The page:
Posted by: soniahs | August 31, 2010

Exam reading: “Life on the screen”

In “Life on the Screen,” Sherry Turkle builds on many interviews with MOO participants (which really is a step back in time) to look at the psychology of computer use:

Summary: Turkle explores ideas about the computer both as a new medium of interaction and as a model for the human mind. The computer provides spaces to explore our own identities: taking on virtual personae and different genders, forming online relationships, and working through psychological problems in a virtual space. For Turkle, computers are an iconic postmodern technology, providing us “objects to think with” and simulate reality (in contrast to earlier notions of the computer as a modernist, hierarchically-programmed tool). Additive models for computer programming (complexity emerges from lower-level parts) have been incorporated into ideas of how the human mind works (“connectionism”). Acceptance of this decentralized mindset is leading us from ideas of the unitary self to a more multiple, fluid self-identity (e.g., there are blurry boundaries between avatars and our real-life personae). We see computers as capable of intention and intelligence, but still draw a sharp line at calling them living. Our comfort at describing ourselves in machine terms and computers in human terms is helping mainstream the idea that humans are programmed “meat machines.” She also discusses drawbacks of increasing virtual experience: loss of the public sphere, devaluation of real experience, and privacy and accountability issues.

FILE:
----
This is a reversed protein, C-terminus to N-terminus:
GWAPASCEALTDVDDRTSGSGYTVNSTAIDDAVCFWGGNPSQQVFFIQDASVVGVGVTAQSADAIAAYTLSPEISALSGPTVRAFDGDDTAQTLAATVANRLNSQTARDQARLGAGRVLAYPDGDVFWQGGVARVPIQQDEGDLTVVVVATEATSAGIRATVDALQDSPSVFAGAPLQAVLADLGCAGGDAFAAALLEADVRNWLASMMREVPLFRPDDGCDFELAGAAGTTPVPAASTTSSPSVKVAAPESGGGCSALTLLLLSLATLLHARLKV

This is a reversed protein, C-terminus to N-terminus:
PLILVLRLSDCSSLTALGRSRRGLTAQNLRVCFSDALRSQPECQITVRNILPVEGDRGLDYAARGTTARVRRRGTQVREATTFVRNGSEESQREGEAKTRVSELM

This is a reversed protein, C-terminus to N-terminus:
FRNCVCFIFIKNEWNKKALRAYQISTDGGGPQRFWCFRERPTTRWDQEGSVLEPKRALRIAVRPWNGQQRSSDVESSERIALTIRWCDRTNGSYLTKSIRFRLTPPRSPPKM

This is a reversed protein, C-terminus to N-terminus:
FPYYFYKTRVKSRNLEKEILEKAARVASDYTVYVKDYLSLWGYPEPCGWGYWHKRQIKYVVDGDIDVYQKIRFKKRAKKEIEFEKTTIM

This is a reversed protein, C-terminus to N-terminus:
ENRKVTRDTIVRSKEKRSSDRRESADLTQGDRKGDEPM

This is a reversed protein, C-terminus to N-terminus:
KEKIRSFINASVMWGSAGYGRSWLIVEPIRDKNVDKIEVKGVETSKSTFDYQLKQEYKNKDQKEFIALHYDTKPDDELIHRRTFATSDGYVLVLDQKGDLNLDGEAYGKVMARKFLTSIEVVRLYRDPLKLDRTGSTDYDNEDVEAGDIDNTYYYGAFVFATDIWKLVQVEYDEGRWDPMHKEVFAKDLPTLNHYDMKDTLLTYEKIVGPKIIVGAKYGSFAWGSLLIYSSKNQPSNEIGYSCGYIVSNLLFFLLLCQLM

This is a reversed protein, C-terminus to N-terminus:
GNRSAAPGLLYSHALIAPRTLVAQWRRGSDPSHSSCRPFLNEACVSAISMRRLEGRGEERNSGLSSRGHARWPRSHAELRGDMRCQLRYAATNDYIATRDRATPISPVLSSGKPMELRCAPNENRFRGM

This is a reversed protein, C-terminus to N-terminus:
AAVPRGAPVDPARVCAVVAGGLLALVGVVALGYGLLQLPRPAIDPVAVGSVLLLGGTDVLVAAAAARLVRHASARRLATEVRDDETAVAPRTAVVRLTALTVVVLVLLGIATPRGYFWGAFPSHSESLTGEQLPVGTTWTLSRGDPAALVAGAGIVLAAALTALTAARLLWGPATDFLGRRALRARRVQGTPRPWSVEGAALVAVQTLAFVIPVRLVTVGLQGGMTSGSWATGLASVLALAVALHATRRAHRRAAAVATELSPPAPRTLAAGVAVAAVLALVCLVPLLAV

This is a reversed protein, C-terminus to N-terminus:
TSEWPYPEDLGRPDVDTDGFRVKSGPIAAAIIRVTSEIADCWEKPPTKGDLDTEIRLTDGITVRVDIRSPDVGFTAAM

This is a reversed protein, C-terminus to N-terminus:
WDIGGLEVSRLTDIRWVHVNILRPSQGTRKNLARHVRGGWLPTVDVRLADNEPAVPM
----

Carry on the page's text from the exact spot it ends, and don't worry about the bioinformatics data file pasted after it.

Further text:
Comments: Discussion of specific programs (esp. MUDs), technologies, and trends in AI research is obviously dated, but many of her general observations still apply. Other authors touch on the drawbacks of virtual space more fully; Turkle’s emphasis is on the psychology of computers & virtual spaces.

Links to: Hayles (model of mind); Haraway (multiple identities); Gee (learning by exploration)


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